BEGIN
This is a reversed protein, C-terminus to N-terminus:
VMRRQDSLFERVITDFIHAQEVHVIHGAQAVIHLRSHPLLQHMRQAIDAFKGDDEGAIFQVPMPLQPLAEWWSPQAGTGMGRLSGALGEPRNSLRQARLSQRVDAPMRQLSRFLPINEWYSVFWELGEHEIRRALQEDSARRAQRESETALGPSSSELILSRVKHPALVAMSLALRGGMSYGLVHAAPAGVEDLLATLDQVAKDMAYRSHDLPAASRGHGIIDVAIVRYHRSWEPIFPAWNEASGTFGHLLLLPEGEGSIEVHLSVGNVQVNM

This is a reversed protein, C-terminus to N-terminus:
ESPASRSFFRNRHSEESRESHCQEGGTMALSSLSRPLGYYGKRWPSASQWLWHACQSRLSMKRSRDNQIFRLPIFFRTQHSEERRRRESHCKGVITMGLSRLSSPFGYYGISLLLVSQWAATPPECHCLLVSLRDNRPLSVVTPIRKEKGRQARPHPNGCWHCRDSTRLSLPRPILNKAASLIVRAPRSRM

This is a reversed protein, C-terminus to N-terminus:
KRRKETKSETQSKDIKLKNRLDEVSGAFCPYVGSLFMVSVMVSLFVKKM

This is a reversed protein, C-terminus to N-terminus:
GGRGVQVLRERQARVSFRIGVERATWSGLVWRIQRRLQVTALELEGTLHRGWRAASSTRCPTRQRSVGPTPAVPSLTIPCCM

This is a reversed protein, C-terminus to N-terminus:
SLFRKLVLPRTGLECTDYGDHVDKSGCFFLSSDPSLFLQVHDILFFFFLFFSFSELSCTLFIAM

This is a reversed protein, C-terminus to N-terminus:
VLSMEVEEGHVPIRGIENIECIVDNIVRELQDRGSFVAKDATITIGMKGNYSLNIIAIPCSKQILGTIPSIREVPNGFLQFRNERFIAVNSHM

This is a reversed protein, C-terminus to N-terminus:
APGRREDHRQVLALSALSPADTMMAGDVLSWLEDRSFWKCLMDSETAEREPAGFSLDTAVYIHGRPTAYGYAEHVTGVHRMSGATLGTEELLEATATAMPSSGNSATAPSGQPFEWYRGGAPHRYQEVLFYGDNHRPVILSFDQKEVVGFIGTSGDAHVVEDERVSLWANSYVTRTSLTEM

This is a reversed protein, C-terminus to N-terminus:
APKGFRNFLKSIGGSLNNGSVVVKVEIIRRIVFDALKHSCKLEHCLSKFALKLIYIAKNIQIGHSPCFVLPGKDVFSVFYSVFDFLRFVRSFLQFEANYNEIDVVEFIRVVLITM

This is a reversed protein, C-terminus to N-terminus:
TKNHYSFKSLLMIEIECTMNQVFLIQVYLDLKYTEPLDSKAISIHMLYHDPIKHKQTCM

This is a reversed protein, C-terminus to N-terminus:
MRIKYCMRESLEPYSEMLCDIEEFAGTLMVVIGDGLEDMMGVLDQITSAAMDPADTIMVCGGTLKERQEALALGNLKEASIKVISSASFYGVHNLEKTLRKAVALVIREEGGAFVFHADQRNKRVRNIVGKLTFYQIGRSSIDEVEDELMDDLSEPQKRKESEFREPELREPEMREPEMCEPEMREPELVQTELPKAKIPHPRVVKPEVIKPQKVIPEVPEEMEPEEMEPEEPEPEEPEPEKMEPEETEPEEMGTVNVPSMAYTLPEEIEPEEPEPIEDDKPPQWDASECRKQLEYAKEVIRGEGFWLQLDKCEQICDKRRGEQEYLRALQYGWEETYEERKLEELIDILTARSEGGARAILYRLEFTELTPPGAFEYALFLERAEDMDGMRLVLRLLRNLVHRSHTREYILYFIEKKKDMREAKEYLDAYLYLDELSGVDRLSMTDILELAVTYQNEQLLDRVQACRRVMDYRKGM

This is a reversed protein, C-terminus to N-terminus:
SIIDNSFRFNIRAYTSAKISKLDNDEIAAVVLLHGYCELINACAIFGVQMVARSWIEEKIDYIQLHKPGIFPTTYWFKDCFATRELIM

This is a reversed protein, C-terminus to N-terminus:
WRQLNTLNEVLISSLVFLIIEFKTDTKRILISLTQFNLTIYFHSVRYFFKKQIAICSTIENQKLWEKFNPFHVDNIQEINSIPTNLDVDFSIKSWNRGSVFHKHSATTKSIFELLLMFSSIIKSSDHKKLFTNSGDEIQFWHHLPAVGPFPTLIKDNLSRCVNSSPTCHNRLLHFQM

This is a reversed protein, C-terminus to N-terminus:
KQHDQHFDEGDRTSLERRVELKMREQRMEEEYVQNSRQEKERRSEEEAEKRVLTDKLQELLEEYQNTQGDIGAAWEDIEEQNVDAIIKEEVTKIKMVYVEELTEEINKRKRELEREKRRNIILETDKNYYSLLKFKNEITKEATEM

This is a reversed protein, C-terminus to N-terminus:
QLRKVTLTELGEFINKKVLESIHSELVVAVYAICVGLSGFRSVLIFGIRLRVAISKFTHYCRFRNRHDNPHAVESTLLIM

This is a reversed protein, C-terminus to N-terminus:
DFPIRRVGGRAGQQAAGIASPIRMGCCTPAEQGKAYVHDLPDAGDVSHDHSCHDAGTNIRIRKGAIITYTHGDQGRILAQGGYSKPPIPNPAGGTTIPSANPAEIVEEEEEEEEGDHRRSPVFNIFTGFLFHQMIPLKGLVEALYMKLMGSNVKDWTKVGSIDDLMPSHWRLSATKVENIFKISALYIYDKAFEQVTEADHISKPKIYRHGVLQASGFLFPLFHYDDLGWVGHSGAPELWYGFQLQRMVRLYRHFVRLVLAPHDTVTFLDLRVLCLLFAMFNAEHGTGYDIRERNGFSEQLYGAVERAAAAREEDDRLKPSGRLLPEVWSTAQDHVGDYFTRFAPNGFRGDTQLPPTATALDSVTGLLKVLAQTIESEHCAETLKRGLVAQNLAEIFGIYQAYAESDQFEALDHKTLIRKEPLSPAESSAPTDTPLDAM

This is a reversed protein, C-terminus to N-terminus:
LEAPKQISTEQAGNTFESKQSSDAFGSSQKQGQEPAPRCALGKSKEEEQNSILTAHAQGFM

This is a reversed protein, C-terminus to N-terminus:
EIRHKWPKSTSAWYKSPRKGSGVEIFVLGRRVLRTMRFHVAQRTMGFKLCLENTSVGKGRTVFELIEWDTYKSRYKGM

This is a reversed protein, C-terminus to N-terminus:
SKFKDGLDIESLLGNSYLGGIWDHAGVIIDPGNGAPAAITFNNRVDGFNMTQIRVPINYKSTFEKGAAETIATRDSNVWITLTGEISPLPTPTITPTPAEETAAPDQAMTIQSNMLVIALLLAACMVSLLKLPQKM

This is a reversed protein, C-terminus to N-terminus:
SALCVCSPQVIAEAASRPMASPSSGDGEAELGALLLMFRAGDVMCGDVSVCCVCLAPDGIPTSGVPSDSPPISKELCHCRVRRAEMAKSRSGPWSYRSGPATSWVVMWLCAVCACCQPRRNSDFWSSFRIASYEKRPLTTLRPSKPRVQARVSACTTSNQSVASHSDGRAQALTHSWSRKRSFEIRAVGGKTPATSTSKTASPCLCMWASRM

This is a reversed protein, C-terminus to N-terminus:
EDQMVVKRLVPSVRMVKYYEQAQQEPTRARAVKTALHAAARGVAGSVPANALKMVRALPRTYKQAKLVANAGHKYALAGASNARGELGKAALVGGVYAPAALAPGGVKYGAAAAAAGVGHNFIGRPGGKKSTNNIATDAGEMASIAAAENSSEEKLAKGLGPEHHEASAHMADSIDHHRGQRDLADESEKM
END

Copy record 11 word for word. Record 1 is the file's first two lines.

This is a reversed protein, C-terminus to N-terminus:
SIIDNSFRFNIRAYTSAKISKLDNDEIAAVVLLHGYCELINACAIFGVQMVARSWIEEKIDYIQLHKPGIFPTTYWFKDCFATRELIM